Measuring Objects Using Different Units and Other Objects

Learning how to measure objects by using different units and other objects is a second grade, Common Core math skill: 2.MD.2. Below we show two videos that demonstrate this standard. Then, we provide a breakdown of the specific steps in the videos to help you teach your class.

Prior Learnings

Your students will have learned how to measure objects through non-standard units, like using paperclips to measure a pencil (1.MD.1). They should also be able to compare objects using terms like longer, shorter, longest, and shortest (1.MD.2). 

Future Learnings

In the future, understanding how to measure objects with a ruler will help your students expand on and apply the concept elsewhere. Students will be able to make a line plot, measure objects, and place those measurements on the plot (2.MD.9). Your students will also be able to use rulers marked with halves and fourths of an inch (3.MD.3) and apply “linear measurement to measure perimeter and area” (3.MD.5- 8).

Common Core Standard: 2.MD.2 - Measure the length of an object twice, using length units of different lengths for the two measurements

Students who understand this principle can:

  1. Use “length” and “measure” properly.
  2. Measure objects using two or more different tools.
  3. Describe and measure an object in two ways and understand the relationships between the measurements and different units.

2 Videos to Help You Teach Common Core Standard: 2.MD.2

Below we provide and breakdown two videos to help you teach your students this standard.

Video 1: Measure Sea Creatures in Different Units

The video starts by explaining that when people measure an object, they want to know how long that object is. It then shows that there are certain units of measurement that are standard: inches, feet, yards, millimeters, centimeters, and meters.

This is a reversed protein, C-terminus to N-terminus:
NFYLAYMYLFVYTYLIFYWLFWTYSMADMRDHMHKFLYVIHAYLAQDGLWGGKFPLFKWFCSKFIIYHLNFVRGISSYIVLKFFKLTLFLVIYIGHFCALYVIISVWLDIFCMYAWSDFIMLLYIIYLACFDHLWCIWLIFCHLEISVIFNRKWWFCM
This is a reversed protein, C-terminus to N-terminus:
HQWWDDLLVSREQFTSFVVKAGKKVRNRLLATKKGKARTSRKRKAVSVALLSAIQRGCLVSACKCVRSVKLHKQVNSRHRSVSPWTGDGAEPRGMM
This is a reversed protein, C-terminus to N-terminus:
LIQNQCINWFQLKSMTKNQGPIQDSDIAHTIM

You can use a ruler to measure in standard units. The video briefly explains how to use a ruler, and then demonstrates using it to measure a 3 inch clownfish.

Then, it explains that larger units of measurements can be broken down into smaller units of measurement.

  1. 1 yard = 3 feet.
  2. 1 foot = 12 inches.
  3. 1 meter = 100 centimeters.
  4. 1 centimeter = 10 millimeters.

The video explains that the smaller the unit, the more units will be used to measure an object. It then shows this through 2 examples.

  1. An eel equals 1 foot, or 12 inches.
  2. A goldfish equals 4 centimeters, or 40 millimeters.
    a. The size of the fish did not change, but the smaller the unit, the more will be used to measure an object.

Video 2: Measure Things with Different Units and Objects

The video starts by helping Andy and Julie measure their math book. Andy says the book is 5 inches long, but Julie says it is about 13 centimeters long. Boddle says that both Andy and Julie are correct, and that they just used different units of measurement.

Boddle explains that objects can be measured in many different ways, measuring different objects to demonstrate the idea.

  1. A pencil is 5 paper clips long.
  2. A paper clip is 3 jelly beans long.
  3. The video counts by 3s and finds the pencil is 15 jelly beans long.

Next, Boddle measures a candy bar.

  1. The candy bar is about 3 inches long.
  2. The candy bar is about 8 centimeters long.

The video ends by reminding students that measurements can be done in lots of different ways.

Want more practice?

Give your students additional standards-aligned practice with Boddle Learning. Boddle includes questions related to Comparing and Measuring Lengths plus rewarding coins and games for your students to keep them engaged. Click here to sign up for Boddle Learning and create your first assignment today.

*Information on standards is gathered from The New Mexico Public Education Department's New Mexico Instructional Scope for Mathematics and the Common Core website.